- Study one of the relied-upon works of the Hanafi madhab cover-to-cover in Arabic
- Gain first-hand exposure to the sharia principles of the Hanafi maddhab
- Cover commentary and some proofs for rulings from Imam Zaila’i’s famous commentary Tabyin al Haqa’iq
- See how a classical text is explained by a teacher trained in the maddhab
- Part 1 of the course covers purification and its associated chapters, and begins the book on prayer
About the Course
This course shall cover the famous Hanafi work of fiqh Kanz al-Daqa’iq by Imam Nasafi. The book is well known and widely studied, being accepted as one of the four relied-upon works in the Hanafi school. Students shall read the entirety of the Kanz with Dr. Ashraf Muneeb over a series of courses.
Dr. Ashraf Muneeb shall read the text and explain the rulings using commentary from the Tabyin al-Haqa’iq Sharh Kanz al-Daqa’iq by Imam Zaila’i. The course shall focus on exposing students to broad sharia principles of the Hanafi maddhab and will also explore some of the proofs for the rulings from the Tabyin.
The course shall be taught entirely in Arabic. Being directly based on the Arabic text itself, the course is an ideal opportunity for students to develop the fiqh-specific vocabulary, knowledge and skills necessary to directly access old legal texts.
Following the previous fiqh and usul al-fiqh courses taught by Dr. Ashraf Muneeb in Arabic: Maraqi al-Falah, Usul ash-Shashi, Qawa’id al-Fiqhiyya and ‘Uqud Rasm al-Mufti, this course serves as the next step for students who have been prepared to read an entire book of fiqh cover-to-cover directly in Arabic. This course shall prepare students to eventually read the Hedaya with Dr. Ashraf Muneeb.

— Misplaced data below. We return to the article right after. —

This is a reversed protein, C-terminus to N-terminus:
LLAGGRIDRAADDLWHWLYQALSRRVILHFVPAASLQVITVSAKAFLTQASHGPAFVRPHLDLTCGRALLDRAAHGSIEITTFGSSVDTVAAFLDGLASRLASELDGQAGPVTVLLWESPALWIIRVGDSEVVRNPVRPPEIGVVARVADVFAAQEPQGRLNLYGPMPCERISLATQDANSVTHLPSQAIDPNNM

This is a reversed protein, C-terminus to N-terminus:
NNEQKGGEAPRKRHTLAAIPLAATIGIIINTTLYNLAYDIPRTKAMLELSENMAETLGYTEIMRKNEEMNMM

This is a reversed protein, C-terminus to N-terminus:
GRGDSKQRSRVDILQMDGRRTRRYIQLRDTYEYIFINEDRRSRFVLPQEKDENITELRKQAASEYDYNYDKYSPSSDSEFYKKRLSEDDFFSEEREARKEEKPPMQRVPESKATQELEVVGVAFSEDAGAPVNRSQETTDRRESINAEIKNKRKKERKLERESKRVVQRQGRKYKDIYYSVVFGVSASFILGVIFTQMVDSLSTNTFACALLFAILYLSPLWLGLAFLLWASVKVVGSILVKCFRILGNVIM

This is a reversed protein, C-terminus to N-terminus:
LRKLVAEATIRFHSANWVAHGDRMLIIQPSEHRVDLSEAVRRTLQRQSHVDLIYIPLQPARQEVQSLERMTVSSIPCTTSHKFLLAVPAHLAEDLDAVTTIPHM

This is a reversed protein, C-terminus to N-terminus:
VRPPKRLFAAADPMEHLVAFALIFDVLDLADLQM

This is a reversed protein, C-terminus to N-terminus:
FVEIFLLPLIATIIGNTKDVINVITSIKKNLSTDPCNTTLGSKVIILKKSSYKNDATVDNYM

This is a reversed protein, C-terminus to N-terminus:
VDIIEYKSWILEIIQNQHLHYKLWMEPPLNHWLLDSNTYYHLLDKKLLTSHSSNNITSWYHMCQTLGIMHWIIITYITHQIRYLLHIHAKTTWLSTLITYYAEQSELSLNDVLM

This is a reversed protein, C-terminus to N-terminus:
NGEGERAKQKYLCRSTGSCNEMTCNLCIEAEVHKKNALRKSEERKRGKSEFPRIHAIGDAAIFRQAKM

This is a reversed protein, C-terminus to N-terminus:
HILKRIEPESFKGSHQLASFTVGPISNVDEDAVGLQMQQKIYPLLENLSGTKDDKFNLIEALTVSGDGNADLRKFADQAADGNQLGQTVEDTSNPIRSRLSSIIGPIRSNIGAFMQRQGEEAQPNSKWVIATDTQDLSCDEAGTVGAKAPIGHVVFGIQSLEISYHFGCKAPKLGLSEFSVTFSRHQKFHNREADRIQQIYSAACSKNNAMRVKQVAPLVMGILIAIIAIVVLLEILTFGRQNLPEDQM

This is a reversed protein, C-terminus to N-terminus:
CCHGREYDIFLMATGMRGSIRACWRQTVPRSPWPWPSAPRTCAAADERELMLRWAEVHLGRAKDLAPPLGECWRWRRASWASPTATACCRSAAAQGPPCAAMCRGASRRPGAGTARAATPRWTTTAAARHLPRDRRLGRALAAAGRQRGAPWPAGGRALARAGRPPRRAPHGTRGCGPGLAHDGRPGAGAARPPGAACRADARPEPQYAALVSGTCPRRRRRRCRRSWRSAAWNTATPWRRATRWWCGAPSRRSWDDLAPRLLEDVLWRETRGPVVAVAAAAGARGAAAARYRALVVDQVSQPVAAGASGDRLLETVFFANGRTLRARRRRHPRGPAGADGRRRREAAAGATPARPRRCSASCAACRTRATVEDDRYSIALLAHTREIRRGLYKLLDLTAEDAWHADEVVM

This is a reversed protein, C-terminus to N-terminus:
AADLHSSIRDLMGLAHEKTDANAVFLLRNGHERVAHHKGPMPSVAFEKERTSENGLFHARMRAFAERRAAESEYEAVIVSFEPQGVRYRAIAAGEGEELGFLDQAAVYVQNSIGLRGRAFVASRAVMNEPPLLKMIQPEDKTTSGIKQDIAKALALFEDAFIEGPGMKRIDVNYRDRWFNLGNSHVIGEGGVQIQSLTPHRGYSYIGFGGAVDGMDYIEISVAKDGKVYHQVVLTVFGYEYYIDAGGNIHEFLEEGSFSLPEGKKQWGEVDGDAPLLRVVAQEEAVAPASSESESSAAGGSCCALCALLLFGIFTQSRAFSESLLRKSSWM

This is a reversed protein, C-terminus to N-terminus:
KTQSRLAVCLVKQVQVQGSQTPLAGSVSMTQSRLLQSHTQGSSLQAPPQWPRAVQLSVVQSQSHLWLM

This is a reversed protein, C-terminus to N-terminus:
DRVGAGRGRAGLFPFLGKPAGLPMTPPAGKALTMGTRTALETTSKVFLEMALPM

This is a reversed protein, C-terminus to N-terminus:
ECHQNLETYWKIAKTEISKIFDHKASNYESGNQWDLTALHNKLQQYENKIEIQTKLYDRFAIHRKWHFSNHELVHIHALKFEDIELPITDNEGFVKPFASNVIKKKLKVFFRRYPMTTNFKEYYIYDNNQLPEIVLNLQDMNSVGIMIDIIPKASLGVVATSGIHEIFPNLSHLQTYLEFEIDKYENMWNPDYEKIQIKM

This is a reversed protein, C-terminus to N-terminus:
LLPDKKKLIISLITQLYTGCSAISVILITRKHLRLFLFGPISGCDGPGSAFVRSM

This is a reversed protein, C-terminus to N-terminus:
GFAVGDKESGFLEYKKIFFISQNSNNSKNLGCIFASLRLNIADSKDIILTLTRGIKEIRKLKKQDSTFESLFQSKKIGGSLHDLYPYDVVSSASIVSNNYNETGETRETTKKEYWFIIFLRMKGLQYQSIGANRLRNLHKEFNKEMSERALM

بَابُ الْمَسْحِ عَلَى الْخُفَّيْنِ
بَابُ شُرُوطِ الصَّلَاةِ
بَابُ صِفَةِ الصَّلَاةِ
بَابُ الْإِمَامَةِ وَالْحَدَثِ فِي الصَّلَاةِ
الِاسْتِخْلَاف فِي الصَّلَاة
The course will consist of weekly Live Sessions. Students are highly encouraged to attend the Live Sessions in order to benefit from the course. Dr. Ashraf shall hold weekly office hours where students can consult with him one-on-one.
The course is conducted entirely in Arabic and assumes students can read and understand the language with the level of proficiency required to attend a class, take notes, ask questions, and read a text in Arabic.
There are no other prerequisites.
Why is this course so special?
This course is being taught directly in Arabic. No translations, no secondary sources – here students shall read from the actual Arabic commentary of a classical work of fiqh with a qualified teacher. This presents a level of exposure to the science of fiqh, and the Hanafi school of law, that is simply beyond the reach of a course being taught in English.
Why? Simply because working with the actual Arabic words themselves, and not with a translator’s explanatory rendition, is the only way students can get a feel for what it means for the vocabulary of a text to be specific to that science (the science of fiqh in this case); and how even within the science of fiqh the same vocabulary can mean entirely different things across the different schools and across different times. Reading the text directly in Arabic therefore offers a window of insight into this crucial dimension of understanding, and correctly interpreting, the legacy of scholarship we have been left with.
Studying directly in Arabic to get a direct feel for the scholarly tradition of Islam. This is the real thing.
Why is Traditional Learning key to understanding such classical texts?
Studying under a qualified teacher who can explain the text and its technical vocabulary to the students, and give students the correct context for the different positions that exist in a maddhab, is the only way to access the classical texts of the various sciences without falling into misinterpretation.
This technical knowledge – the specific details and the greater context of all the different positions that exist in a maddhab – is not found in the texts themselves. The texts of the tradition are written by specialists, who assume that the reader shall already be familiar with the technicalities. This knowledge can only be taken from people who have directly sat with teachers of the tradition and thereby learnt how the tradition works and is applied.
This knowledge is the key to correctly understanding the scholarly tradition of our deen. This is traditional knowledge. And it is not found by reading on one’s own. One must therefore learn from the scholars of the tradition.